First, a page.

We all have had bad fishing days and good fishing days, but when you sit down at the end of it do you ever think that banana cursed you or maybe you had a good day because of your lucky hat? My dad and I are not very superstitious, but here’s a few of my do bring for luck and don’t brings.
This hat helped me win the 2013 IMTT Youth Division Championship
When we go fishing, something that we all wear is our hat. I think the fishing hat is one of the most lucky things in the fishing world. It is always on your head when you catch your greatest fish. And it also protects you from dangerously close hooks which I have experienced too many times. Also just think about all the great fish you have caught and what is in every fishermans photo? That’s right, their hat. And if you have ever went fishing without your hat which I have done a few times, the whole entire time you are on the water you feel like a part of your body is missing. Am I right?
Somthing that I get every year for good luck is a necklace. I would pick one up at small shops up in Wisconsin and wear it the whole fishing season. And I think that is one of my most lucky things I do. Sometimes my dad and I will joke about the necklace once I get it and we will say were going to catch a big one now because we have that necklace. And I do feel that the necklace has somthing to do with my luck because its always with me when I get big fish.
I think we have all heard about the unlucky banana. Which led me to wonder what makes the banana so unlucky. I did some research and here is what I found. In the late 17th century sailors who brought people to different countries often stopped at near by islands for supplies. And the people on the boat would often buy crates of bananas that had bugs such as spiders, rats, cockroaches, etc. And when they brought them on board the vermon would run out of the crates and multiply. And these vermon would infest the ship and get people sick. So in an attempt to get people to stop buying these crates of bananas the captains of these ships said they were unlucky and it worked. So in reality, bananas are not unlucky, but would I fish with them in my boat? No.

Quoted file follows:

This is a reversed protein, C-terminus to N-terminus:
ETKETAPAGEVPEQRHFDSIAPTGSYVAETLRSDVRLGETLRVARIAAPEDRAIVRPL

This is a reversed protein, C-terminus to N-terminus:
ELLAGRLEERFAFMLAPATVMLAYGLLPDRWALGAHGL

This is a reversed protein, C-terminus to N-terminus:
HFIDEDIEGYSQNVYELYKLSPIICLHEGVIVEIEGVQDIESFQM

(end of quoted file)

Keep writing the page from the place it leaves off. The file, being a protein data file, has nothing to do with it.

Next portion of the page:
Last but not least how about red skies in the morning, sailors take warning. This one I do belive in. When you watch the sun come up and its red it almost as if the sky is warning you that somthing terrible is going to happen. Even though nothing terrible has happened to me when I see red skies but it just seems creepy. But then one thing I have to admit about red skies is, as creepy as they are, they are just so pretty too.
So there are a few of my lucky and unlucky things. But if you have any, feel free to tell me them. I enjoy hearing from you guys. Besides I need more luck this season.
Cam was crazy to fish for muskie but we still fished bass a bunch. My buddy Jim’s thing is to point at the fish when he’s in a picture. Here Cam points at his fish. Those smiles say it all.
So many times during a day we take a moment to enjoy nature as it surrounds us. Here Cam shot this eagle as it finally felt we were getting too close.
On another day this loon family hung around us for awhile.
On this day we caught 4 muskies and got absolutely soaked. But the highlight was getting this picture of a double rainbow.
Besides fishing Cam just loves guns. Jim does some hunting and was nice enough to take Cam out for some shooting practice.
I told Cam someday I would get him into a school of hybrids and he’d love it. He wasn’t sold until we caught 20 or more one day last spring in about 90 minutes. You should have heard the whooping and hollering!
You don’t always catch the fish your targeting. After a 15 minute battle this ugly beast came aboard for a photo!